Specifically, 20 ug of high-quality total RNA (RIN 9.4; 2100 Bioanalyzer, Agilent Technologies Inc., Santa Clara, CA, USA) was constructed by pooling RNA extracted using a Direct-zol RNA MiniPrep kit (Zymo Research, Irvine, CA, USA) from neural progenitor cell lines made from 4 individuals . This pool was heat-degraded (60 minutes at 60°C, followed by 6, 20 and 30 mins at 90°C) to RINs of 7.4, 5.3, and 4.5 . RNA-Seq libraries were then made using three different protocols. 1) Poly-A RNA was purified from 1 ug of total RNA using oligo-dT beads, fragmented with divalent cations, made into cDNA and then sequencing libraries using the TruSeq RNA Sample Preparation kit v2 (RS-122-2001, Illumina Inc., San Diego, CA, USA). 2) Ribosomal RNA was removed from 1 ug of total RNA using the Ribo-Zero rRNA Removal kit (MRZH116, Epicentre Biotechnologies, Madison, WI, USA), and processed without the poly-A selection as per #1. 3) cDNA was made from 200 ng of total RNA using the Ovation RNA-Seq FFPE System (7150, NuGEN Technologies Inc., San Carlos, CA, USA), sheared to 300 bp using a Covaris S2 (500003, Covaris Inc., Woburn, MA, USA), and followed by library construction using the TruSeq DNA Sample Preparation kit v2 (FC-121-2001).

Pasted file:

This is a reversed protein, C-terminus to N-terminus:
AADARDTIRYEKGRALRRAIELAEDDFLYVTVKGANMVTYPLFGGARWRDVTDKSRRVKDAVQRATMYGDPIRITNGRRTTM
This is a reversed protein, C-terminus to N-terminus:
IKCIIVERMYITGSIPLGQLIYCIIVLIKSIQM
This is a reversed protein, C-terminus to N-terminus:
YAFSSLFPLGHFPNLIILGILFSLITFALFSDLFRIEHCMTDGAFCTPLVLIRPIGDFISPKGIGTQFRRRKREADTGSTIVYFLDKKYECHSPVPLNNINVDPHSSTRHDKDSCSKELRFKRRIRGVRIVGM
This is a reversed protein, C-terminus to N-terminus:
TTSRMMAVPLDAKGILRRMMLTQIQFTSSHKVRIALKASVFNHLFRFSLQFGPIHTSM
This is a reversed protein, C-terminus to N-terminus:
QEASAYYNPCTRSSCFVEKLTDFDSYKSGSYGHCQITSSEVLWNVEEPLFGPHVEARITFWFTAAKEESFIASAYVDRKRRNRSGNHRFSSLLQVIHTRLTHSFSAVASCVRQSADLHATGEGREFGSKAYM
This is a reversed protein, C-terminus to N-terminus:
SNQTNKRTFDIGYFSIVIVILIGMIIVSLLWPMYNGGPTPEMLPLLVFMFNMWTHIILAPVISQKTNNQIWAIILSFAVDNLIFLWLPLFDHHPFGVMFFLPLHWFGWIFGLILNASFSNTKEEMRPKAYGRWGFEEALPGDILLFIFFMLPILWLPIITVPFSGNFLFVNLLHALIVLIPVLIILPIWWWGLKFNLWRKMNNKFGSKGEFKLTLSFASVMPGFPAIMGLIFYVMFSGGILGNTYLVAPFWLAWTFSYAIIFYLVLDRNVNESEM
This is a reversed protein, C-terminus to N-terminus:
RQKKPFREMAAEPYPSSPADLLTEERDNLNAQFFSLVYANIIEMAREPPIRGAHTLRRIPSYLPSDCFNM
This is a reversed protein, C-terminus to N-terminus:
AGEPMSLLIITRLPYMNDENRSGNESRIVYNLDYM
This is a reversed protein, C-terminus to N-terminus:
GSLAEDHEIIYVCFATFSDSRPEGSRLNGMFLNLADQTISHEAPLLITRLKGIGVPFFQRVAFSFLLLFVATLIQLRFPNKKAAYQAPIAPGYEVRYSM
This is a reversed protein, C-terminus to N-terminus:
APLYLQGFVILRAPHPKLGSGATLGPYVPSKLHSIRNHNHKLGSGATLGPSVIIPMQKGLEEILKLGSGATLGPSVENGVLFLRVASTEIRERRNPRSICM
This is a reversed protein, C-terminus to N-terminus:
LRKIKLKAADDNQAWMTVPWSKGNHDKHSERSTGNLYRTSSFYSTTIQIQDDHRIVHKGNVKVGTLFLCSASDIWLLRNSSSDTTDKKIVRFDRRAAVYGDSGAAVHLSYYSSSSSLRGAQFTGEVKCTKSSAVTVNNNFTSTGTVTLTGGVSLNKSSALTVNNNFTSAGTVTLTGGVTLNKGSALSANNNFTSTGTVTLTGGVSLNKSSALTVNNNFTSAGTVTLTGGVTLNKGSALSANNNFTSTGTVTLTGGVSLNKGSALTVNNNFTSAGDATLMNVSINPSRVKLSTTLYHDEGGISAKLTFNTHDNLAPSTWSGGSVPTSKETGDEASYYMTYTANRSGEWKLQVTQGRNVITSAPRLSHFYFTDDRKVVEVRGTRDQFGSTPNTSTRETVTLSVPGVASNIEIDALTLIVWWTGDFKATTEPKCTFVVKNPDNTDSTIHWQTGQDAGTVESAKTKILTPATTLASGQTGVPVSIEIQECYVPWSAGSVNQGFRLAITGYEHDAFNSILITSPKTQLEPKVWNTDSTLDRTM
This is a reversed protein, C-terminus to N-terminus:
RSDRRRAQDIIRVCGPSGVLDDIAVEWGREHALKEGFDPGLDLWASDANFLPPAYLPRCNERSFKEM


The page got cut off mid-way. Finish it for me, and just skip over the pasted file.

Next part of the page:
R between degraded sample and intact sample for each protocol
R to RIN 9.4 sample
NuGEN Ovation RNA-Seq FFPE System + Illumina TruSeq DNA Sample Preparation
Epicentre RiboZero rRNA Removal Kit + Illumina TruSeq DNA Sample Preparation
Illumina TruSeq RNA Sample Preparation
For confirmation of mapper accuracy, we mapped all of the samples using TopHat v1.4.0  to GENCODE v17. The resulting BAM files were run through HTSeq v0.6.1  to obtain uniquely mapped read counts. Essentially the same results were obtained as with PerM (data not shown). Additionally, to rule out any bias from differences in numbers of reads, we downsampled all of the samples to 4.5 million reads, and the results were essentially the same (data not shown).